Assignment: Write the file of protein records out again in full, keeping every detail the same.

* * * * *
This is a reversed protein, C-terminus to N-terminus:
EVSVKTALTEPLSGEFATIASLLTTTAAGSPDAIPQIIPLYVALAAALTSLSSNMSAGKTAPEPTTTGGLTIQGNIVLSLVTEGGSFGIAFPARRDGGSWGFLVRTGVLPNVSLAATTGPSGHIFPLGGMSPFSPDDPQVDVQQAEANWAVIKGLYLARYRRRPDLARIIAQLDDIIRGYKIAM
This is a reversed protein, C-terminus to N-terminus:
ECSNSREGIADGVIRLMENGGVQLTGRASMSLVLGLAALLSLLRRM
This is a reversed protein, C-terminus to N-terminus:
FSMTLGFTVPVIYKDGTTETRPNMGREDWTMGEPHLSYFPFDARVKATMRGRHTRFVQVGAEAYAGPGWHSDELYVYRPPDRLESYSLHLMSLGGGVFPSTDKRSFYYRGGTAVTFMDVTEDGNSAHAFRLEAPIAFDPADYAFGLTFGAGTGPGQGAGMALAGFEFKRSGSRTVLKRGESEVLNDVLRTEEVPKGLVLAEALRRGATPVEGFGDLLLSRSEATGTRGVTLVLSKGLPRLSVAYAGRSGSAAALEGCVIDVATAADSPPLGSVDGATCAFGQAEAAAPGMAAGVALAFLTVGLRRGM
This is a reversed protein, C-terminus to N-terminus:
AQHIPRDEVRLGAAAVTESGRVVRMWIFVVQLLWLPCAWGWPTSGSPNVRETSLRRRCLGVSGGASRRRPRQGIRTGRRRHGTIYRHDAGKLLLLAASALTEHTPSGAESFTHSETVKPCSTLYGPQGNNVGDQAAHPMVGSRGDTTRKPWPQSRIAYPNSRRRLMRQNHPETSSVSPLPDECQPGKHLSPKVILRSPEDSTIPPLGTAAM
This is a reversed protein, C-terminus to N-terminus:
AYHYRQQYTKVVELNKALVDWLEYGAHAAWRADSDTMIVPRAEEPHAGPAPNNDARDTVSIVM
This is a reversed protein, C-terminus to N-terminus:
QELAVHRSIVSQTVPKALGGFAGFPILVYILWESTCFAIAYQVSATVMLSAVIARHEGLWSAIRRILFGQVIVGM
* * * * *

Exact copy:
This is a reversed protein, C-terminus to N-terminus:
EVSVKTALTEPLSGEFATIASLLTTTAAGSPDAIPQIIPLYVALAAALTSLSSNMSAGKTAPEPTTTGGLTIQGNIVLSLVTEGGSFGIAFPARRDGGSWGFLVRTGVLPNVSLAATTGPSGHIFPLGGMSPFSPDDPQVDVQQAEANWAVIKGLYLARYRRRPDLARIIAQLDDIIRGYKIAM
This is a reversed protein, C-terminus to N-terminus:
ECSNSREGIADGVIRLMENGGVQLTGRASMSLVLGLAALLSLLRRM
This is a reversed protein, C-terminus to N-terminus:
FSMTLGFTVPVIYKDGTTETRPNMGREDWTMGEPHLSYFPFDARVKATMRGRHTRFVQVGAEAYAGPGWHSDELYVYRPPDRLESYSLHLMSLGGGVFPSTDKRSFYYRGGTAVTFMDVTEDGNSAHAFRLEAPIAFDPADYAFGLTFGAGTGPGQGAGMALAGFEFKRSGSRTVLKRGESEVLNDVLRTEEVPKGLVLAEALRRGATPVEGFGDLLLSRSEATGTRGVTLVLSKGLPRLSVAYAGRSGSAAALEGCVIDVATAADSPPLGSVDGATCAFGQAEAAAPGMAAGVALAFLTVGLRRGM
This is a reversed protein, C-terminus to N-terminus:
AQHIPRDEVRLGAAAVTESGRVVRMWIFVVQLLWLPCAWGWPTSGSPNVRETSLRRRCLGVSGGASRRRPRQGIRTGRRRHGTIYRHDAGKLLLLAASALTEHTPSGAESFTHSETVKPCSTLYGPQGNNVGDQAAHPMVGSRGDTTRKPWPQSRIAYPNSRRRLMRQNHPETSSVSPLPDECQPGKHLSPKVILRSPEDSTIPPLGTAAM
This is a reversed protein, C-terminus to N-terminus:
AYHYRQQYTKVVELNKALVDWLEYGAHAAWRADSDTMIVPRAEEPHAGPAPNNDARDTVSIVM
This is a reversed protein, C-terminus to N-terminus:
QELAVHRSIVSQTVPKALGGFAGFPILVYILWESTCFAIAYQVSATVMLSAVIARHEGLWSAIRRILFGQVIVGM